Clark girl judges way to victory in 4-H
July 6, 2007
Steamboat Springs — Catharine Koroulis called it luck.
But one look at the slew of ribbons, medals, plaques and belt buckles she won in the livestock judging portion of the statewide 4-H contest in Fort Collins gives a better reason for her success.
Koroulis, 15, is simply good – really good – at what she does.
“It was a blessing we won,” Koroulis said about the June 20 competition. “It was luck, but I was really excited. All my friends and family ran out and gave me a huge hug.”
Koroulis judged sheep, cattle and swine in several specific categories. Judging criteria included how the animal is finished, or muscled, and the animal’s structural integrity, balance and movement.
Each class has a pen of four animals, and contestants were asked to rank the animals from best to worst. For certain classes, competitors had to give reasons why and how they ranked the animal.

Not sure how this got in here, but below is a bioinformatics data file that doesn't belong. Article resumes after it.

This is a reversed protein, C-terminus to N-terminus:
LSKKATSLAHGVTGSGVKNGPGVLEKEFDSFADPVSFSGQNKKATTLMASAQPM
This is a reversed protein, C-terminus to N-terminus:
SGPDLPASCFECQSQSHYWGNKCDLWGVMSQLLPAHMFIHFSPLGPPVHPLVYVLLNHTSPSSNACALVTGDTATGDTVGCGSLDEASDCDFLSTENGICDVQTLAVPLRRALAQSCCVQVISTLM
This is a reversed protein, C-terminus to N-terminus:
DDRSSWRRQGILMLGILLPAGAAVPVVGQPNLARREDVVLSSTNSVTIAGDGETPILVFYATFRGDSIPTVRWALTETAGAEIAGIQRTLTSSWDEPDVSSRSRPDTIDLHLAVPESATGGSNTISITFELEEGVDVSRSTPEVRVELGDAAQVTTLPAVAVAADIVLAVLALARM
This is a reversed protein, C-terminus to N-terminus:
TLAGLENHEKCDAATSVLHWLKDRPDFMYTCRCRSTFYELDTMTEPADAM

Recommended Stories For You
“They have to be good at both evaluating the animal and having a discussion on why they placed them the way they did,” said Rod Wille, one of two Routt County livestock judging coaches.
Koroulis had competed in eight events prior to the state competition and said she hadn’t performed as well as she hoped.
She started putting it together right before the state meet, when she won the preceding event. Still, she said she went into the state competition a little unsure if she could win.
Wille, however, knew Koroulis could be successful given her ability to reason.
“The girl just has a silver spoon in her mouth – she could talk an Eskimo into eating ice cream,” Wille said. “She’s just that good.”
Koroulis, who hopes to become an architect, said the key to livestock judging is thinking logically when looking at the animals.
“It’s about reasoning, being confident and being articulate,” she said.
With the judging season done, Koroulis will focus on showing lambs and roping. Still with three more years to judge livestock, Koroulis said she plans to be back at the state competition again doing something that will help her in the future.
“It helps you use your brain,” she said. “It helps you think.”
– To reach Luke Graham, call 871-4229 or e-mail firstname.lastname@example.org